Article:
TITLE

Nonoperative Management of Blunt Splenic Trauma: Also Feasible and Safe in Centers with Low Trauma Incidence and in the Presence of Established Risk Factors

AUTHOR(S)
Norrman, Gustav; Tingstedt, Bobby; Ekelund, Mikael; Andersson, Roland
PUB. DATE
April 2009
SOURCE
European Journal of Trauma & Emergency Surgery;Apr2009, Vol. 35 Issue 2, p102
SOURCE TYPE
Academic Journal
DOC. TYPE
Article
ABSTRACT
Treatment of blunt splenic trauma has undergone dramatic changes over the last few decades. Nonoperative management (NOM) is now the preferred treatment of choice, when possible. The outcome of NOM has been evaluated. This study evaluates the results following the management of blunt splenic injury in adults in a Swedish university hospital with a low blunt abdominal trauma incidence. Fifty patients with blunt splenic trauma were treated at the Department of Surgery, Lund University Hospital from January 1994 to December 2003. One patient was excluded due to a diagnostic delay of > 24 h. Charts were reviewed retrospectively to examine demographics, injury severity score (ISS), splenic injury grade, diagnostics, treatment and outcome measures. Thirty-nine patients (80%) were initially treated nonoperatively (NOM), and ten (20%) patients underwent immediate surgery (operative management, OM). Only one (3%) patient failed NOM and required surgery nine days after admission (failure of NOM, FNOM). The patients in the OM group had higher ISS (p < 0.001), higher grade of splenic injury (p < 0.001), and were hemodynamically unstable to a greater extent (p < 0.001). This was accompanied by increased transfusion requirements (p < 0.001), longer stay in the ICU unit (p < 0.001) and higher costs (p = 0.001). Twenty-seven patients were successfully treated without surgery. No serious complication was found on routine radiological follow-up. Most patients in this study were managed conservatively with a low failure rate of NOM. NOM of blunt splenic trauma could thus be performed in a seemingly safe and effective manner, even in the presence of established risk factors. Routine follow-up with CT scan did not appear to add clinically relevant information affecting patient management.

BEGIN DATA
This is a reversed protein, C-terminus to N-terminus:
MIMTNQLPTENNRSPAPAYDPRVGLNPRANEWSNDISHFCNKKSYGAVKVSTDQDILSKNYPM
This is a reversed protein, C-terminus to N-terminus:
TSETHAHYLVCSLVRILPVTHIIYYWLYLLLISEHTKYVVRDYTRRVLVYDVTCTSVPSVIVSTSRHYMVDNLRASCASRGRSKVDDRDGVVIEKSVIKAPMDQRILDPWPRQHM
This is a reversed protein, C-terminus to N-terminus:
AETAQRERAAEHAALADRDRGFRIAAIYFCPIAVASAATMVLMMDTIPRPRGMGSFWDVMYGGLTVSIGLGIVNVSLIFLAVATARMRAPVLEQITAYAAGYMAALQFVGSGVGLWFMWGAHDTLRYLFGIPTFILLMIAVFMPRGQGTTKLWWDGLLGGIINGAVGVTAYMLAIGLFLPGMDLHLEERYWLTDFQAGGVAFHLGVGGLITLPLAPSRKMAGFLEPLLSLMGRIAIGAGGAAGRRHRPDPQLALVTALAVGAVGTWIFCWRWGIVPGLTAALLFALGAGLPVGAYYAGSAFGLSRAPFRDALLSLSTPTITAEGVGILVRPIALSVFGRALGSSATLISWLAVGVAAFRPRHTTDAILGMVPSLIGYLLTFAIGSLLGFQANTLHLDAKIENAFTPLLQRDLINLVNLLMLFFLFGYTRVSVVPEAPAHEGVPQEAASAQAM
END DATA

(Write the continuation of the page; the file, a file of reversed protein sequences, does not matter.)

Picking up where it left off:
ACCESSION #
38609368

 

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